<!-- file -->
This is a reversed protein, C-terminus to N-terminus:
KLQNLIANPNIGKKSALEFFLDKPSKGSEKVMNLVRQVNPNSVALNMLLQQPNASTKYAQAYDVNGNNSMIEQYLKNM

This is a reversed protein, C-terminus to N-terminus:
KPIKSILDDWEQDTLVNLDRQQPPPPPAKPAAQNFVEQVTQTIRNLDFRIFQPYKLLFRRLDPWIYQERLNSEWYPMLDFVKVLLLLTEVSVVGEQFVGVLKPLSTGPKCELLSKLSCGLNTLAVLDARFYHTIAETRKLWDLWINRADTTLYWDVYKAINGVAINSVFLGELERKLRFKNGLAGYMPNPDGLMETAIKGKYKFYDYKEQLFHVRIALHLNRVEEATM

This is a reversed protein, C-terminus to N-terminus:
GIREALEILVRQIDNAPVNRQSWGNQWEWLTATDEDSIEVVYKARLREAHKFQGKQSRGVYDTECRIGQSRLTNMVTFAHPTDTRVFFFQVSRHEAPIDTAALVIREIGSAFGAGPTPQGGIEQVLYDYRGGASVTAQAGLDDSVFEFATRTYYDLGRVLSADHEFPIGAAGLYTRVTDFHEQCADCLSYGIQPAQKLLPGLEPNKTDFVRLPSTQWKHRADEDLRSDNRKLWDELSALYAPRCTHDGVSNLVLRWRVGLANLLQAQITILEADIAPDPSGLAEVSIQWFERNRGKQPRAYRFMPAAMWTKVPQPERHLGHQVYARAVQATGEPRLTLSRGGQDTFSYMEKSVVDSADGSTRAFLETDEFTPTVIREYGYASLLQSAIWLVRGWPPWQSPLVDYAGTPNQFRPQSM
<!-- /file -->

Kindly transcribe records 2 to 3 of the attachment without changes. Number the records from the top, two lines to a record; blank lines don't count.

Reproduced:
This is a reversed protein, C-terminus to N-terminus:
KPIKSILDDWEQDTLVNLDRQQPPPPPAKPAAQNFVEQVTQTIRNLDFRIFQPYKLLFRRLDPWIYQERLNSEWYPMLDFVKVLLLLTEVSVVGEQFVGVLKPLSTGPKCELLSKLSCGLNTLAVLDARFYHTIAETRKLWDLWINRADTTLYWDVYKAINGVAINSVFLGELERKLRFKNGLAGYMPNPDGLMETAIKGKYKFYDYKEQLFHVRIALHLNRVEEATM

This is a reversed protein, C-terminus to N-terminus:
GIREALEILVRQIDNAPVNRQSWGNQWEWLTATDEDSIEVVYKARLREAHKFQGKQSRGVYDTECRIGQSRLTNMVTFAHPTDTRVFFFQVSRHEAPIDTAALVIREIGSAFGAGPTPQGGIEQVLYDYRGGASVTAQAGLDDSVFEFATRTYYDLGRVLSADHEFPIGAAGLYTRVTDFHEQCADCLSYGIQPAQKLLPGLEPNKTDFVRLPSTQWKHRADEDLRSDNRKLWDELSALYAPRCTHDGVSNLVLRWRVGLANLLQAQITILEADIAPDPSGLAEVSIQWFERNRGKQPRAYRFMPAAMWTKVPQPERHLGHQVYARAVQATGEPRLTLSRGGQDTFSYMEKSVVDSADGSTRAFLETDEFTPTVIREYGYASLLQSAIWLVRGWPPWQSPLVDYAGTPNQFRPQSM